I’ve been slowly getting back to the writing life after several weeks away, and enjoyed a rather unusual jump-start this past week, courtesy of an even more unusual source.
I received an e-mail from someone named Deborah Margarella with the subject line: “Scavenger Hunt!” She was indeed involved in a scavenger hunt, as advertised, and one of the items was:
Get a previously published Sci-Fi author to write an original story (140 words max) about Misha, the Queen of England, and an Elopus.
This was quickly followed by several more e-mails from other hunters, asking for the same thing, which made me believe that this was not simply random weirdness, but a very deliberate weirdness. What was this hunt? Who’s Misha? And what the heck is an Elopus?
The hunt was GISHWHES, which is an awkward acronym for the Greatest International Scavenger Hunt the World Has Ever Seen. It’s a delightfully odd and silly affair, in which presumably normal-ish people take a week of their lives to hunt down and document the strangest things the organizers can think of, whether it’s a nun on a waterslide or a dress made of bacon…or an unusual short story.
The neat thing about GISHWHES is that it has heart — registration fees help support the Random Acts charity, and many of the hunt items have to do with helping others, in addition to those that are artistically zany. So it was a good cause.
“Misha” is Misha Collins, an actor on the TV show Supernatural and, apparently, quite the eccentric and good-hearted fellow. He created and organized GISHWHES and rewards the winning teams with offbeat excursions to places like Scotland, Vancouver and Croatia. He also founded Random Acts.
And the Elopus? It’s there on the right. Yes, it’s a cross between an elephant and an octopus. All righty then. These are my kind of people.
Now, I know some of my fellow authors were far more inundated with requests than I was, and that it was annoying for some of them; there also were some reported cases of GISHWHES hunters getting angry and abusive at authors and celebrities in pursuit of items as well. Not cool at all. I didn’t experience any of that, and I’d like to think that most GISHERS, as they’re called, acted with all the good-natured class one might expect of such a good-natured hunt. The GISHWHES organizers clamped down on such behavior quickly, so that’s good, but here’s hoping there’s some learning and adapting going on for next year.
Anyway, I was not annoyed by the requests, and generally found the whole thing charming as all get out. Plus, I thought it might be a nice way to reboot my creativity and get cracking again after weeks away from the keyboard. So I told Deb I was game, and told the other folks that, sadly, this previously published Sci-Fi author was already spoken for. According to GISHWHES, the story would be worth 59 points to Deb’s team. (I have no idea whether that’s a lot or not.)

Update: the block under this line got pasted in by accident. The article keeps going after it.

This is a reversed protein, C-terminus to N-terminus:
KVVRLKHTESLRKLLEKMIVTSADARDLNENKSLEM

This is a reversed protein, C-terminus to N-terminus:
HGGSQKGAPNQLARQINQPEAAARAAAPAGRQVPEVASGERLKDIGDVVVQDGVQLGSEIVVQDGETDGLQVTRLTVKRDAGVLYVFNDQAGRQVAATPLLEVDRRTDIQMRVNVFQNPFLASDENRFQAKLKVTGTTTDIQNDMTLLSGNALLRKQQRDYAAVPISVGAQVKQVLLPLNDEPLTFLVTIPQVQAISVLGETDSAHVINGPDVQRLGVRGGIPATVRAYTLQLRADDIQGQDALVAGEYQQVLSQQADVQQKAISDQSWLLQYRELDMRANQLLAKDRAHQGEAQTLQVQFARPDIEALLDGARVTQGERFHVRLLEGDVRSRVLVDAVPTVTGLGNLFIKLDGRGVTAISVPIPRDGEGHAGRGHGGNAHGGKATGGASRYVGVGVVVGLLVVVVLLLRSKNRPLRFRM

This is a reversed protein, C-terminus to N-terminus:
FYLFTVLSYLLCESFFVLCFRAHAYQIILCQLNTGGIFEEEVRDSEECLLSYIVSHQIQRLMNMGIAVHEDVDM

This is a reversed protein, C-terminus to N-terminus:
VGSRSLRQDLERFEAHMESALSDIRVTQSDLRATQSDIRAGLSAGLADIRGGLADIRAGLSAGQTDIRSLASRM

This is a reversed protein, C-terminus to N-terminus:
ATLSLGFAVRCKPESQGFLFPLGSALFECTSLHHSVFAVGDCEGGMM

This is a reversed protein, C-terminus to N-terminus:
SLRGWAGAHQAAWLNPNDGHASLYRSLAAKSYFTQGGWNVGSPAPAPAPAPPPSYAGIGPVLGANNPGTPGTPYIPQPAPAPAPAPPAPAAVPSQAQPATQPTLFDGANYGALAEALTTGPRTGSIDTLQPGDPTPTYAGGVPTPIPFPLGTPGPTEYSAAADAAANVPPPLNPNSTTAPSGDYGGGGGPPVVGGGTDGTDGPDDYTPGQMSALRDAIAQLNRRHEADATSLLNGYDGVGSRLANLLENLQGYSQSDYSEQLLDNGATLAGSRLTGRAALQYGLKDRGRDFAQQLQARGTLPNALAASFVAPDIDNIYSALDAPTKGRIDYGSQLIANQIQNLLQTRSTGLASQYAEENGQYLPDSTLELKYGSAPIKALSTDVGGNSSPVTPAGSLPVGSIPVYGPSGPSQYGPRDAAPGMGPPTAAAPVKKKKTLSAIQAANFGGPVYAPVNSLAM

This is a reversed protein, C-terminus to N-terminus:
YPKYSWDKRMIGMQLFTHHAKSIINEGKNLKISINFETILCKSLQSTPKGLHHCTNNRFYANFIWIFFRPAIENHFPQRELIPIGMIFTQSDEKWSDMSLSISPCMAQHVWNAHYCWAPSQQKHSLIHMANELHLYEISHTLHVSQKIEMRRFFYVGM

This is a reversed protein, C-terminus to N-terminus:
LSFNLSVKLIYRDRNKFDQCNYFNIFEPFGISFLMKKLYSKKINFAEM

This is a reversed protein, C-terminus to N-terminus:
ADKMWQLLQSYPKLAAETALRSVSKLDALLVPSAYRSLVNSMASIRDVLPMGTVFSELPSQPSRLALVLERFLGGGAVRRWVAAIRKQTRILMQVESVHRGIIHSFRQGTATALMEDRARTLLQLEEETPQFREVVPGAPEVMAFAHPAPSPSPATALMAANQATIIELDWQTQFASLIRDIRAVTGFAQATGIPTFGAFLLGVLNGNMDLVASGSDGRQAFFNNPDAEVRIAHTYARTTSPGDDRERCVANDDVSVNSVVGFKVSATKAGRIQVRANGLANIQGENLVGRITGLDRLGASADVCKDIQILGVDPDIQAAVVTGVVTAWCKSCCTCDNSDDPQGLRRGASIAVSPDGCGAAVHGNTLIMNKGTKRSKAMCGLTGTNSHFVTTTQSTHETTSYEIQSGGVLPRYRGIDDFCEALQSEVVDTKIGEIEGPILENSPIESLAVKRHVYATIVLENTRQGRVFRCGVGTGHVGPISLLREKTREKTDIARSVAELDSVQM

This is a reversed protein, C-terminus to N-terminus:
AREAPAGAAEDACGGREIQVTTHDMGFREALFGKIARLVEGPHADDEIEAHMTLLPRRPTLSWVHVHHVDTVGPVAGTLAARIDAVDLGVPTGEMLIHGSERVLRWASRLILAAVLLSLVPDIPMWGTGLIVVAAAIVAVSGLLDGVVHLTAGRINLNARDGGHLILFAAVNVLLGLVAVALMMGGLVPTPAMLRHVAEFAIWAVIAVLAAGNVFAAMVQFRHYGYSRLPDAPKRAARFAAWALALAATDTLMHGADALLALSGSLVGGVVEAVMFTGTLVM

The hunt ended Friday night, so with Deb’s permission, I’m putting the short story up here for your enjoyment. Without further ado, I present “Her Majesty’s Elopus.”
“I still cannot fathom how you knew it was here,” Queen Elizabeth said as she slowly walked the dungeons of Windsor Castle, her corgis at her heels. “So few even know of the existence of the Elopus.”
Misha smiled. “Finding things is our specialty, ma’am.”
The Queen used a ring of decrepit iron keys to open an old wooden door. “Well, you came this far, so I suppose it’s worth a look.”
Awestruck, Misha walked into the chamber and beheld a large tank holding the Elopus. It was beautiful.
Then the door slammed shut behind him.
“I’m sorry, but the world can never know of this,” the Queen said from the other side.
A growling sound sent a chill down Misha’s spine. He saw the corgis, their impossibly large, metal teeth gleaming.
The Elopus began to thrash.
This turned out to be a very cool writing exercise. The ferocious corgis popped into my head almost immediately, given Her Majesty’s well-known love of her dogs, though the metal teeth came in a little puff of inspiration just before I sent it off. The hardest part was whittling it down to 140 words – my first draft was more than twice that count. But it was great fun to write, and it made me happy to contribute to such a fantastically strange and wonderful hunt.
I hope you win, Deb. And sorry, Misha. Maybe you escaped somehow. (Unlikely.)